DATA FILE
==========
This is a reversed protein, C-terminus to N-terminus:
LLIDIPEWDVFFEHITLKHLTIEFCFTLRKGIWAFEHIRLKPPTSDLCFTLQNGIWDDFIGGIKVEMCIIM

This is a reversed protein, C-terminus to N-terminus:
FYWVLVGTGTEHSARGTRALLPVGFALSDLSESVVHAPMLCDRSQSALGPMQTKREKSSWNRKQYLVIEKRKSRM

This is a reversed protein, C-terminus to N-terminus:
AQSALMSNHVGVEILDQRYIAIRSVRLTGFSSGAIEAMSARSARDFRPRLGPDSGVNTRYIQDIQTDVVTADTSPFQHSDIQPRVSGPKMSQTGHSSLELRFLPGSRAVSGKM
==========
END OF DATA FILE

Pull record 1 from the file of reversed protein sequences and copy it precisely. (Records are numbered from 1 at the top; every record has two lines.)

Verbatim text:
This is a reversed protein, C-terminus to N-terminus:
LLIDIPEWDVFFEHITLKHLTIEFCFTLRKGIWAFEHIRLKPPTSDLCFTLQNGIWDDFIGGIKVEMCIIM